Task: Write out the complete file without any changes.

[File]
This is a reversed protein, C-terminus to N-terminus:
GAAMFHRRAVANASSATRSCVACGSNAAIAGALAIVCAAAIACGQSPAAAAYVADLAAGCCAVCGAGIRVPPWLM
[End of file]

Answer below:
This is a reversed protein, C-terminus to N-terminus:
GAAMFHRRAVANASSATRSCVACGSNAAIAGALAIVCAAAIACGQSPAAAAYVADLAAGCCAVCGAGIRVPPWLM